WILMINGTON, N.C. (WECT) - It’s been months since the COVID-19 pandemic hit the United States. Many businesses like restaurants, hair salons, and retail stores have had to adjust how they operate their business, but the event industry is having a tougher time.
“We didn’t think it was going to last this long to be honest,” said Ray Baca, the owner of Belle Vue Wilmington—an event venue in the heart of downtown Wilmington.
Baca says the wedding industry is hurting.
“There was a couple of months where I didn’t think I was going to have a job to come back to which was really sad and scary,” said Liz Hiner, the Catering Director for A Thyme Savor Catering.
Like Baca and Hiner, Jay Tatum, the owner of the Brooklyn Arts Center, has had to reschedule and cancel big events that bring in a lot of money.
“We were like ‘oh my gosh...we’re going to be shutdown,‘” said Tatum.
So to survive, the event industry has had to adapt.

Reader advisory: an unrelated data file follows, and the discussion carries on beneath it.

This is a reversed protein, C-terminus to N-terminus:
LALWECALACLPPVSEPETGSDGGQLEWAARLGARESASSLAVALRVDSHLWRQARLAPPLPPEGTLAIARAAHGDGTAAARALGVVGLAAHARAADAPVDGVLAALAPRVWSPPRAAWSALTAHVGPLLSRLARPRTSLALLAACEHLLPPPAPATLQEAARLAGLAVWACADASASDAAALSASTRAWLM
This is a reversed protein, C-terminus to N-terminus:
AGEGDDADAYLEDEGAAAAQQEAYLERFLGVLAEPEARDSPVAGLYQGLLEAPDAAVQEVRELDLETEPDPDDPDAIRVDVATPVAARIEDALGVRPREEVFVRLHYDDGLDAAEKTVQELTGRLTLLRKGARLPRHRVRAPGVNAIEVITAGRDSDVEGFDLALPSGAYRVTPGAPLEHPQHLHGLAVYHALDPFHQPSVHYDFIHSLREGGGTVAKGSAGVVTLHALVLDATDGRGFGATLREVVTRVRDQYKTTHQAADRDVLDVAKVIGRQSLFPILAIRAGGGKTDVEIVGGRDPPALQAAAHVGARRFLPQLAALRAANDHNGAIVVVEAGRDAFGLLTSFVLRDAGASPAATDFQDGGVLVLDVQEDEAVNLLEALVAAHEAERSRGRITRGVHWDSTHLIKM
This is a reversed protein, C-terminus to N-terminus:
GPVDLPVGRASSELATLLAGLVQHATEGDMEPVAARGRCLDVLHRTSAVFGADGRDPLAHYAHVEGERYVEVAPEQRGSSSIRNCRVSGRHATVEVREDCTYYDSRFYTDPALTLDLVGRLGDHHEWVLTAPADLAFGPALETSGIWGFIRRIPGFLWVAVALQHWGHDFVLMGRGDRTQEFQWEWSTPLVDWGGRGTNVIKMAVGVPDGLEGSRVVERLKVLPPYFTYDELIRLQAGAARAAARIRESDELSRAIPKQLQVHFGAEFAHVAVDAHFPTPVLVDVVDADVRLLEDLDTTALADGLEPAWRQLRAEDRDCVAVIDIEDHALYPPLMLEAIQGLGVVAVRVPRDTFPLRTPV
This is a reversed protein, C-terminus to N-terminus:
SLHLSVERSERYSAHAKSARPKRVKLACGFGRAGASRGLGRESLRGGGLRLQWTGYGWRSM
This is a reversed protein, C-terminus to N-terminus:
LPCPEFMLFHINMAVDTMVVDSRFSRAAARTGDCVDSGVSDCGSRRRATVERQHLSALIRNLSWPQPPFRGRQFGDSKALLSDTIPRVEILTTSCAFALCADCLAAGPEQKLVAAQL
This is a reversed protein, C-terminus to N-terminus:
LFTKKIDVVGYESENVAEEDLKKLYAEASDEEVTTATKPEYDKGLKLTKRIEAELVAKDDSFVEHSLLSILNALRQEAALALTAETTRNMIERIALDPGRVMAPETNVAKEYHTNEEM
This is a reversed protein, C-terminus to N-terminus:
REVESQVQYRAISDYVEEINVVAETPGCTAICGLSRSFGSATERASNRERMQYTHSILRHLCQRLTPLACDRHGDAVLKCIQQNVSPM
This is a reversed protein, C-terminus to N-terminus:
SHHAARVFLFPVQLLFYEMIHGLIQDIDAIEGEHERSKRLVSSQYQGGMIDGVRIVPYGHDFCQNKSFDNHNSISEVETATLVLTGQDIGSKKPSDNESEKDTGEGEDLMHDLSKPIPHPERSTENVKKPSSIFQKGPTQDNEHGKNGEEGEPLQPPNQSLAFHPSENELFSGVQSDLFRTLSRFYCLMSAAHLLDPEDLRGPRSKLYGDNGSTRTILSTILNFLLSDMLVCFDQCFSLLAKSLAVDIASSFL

“We’re doing a lot of deliveries,” said Hiner. “We’re doing a lot of smaller events. We’ve had a lot of pop-up events, like last minute.”
Baca was used to hosting big wedding events, but has now had to scale down in order to comply with the state and local mandates. He’s now hosting private dinner parties.
“Instead of five couples going out to a restaurant where maybe they don’t know everybody, they can come in here and bring their own beer, wine, champagne and get it catered or go to a local restaurant and bring in food,” said Baca.
Tatum says this has been a chance to get things done that they were too busy and didn’t have enough time to do on the 132-year-old church.
“If we’re going to be shutdown, we’re making a silver lining out of this,” said Tatum. “We’re going to renovate, we’re going to paint, we’re going to build, stain, poly, and fix things that we don’t have the time, cure time, proper way to do it when we have hundreds of people walking in every weekend. We made a positive out of the negative.”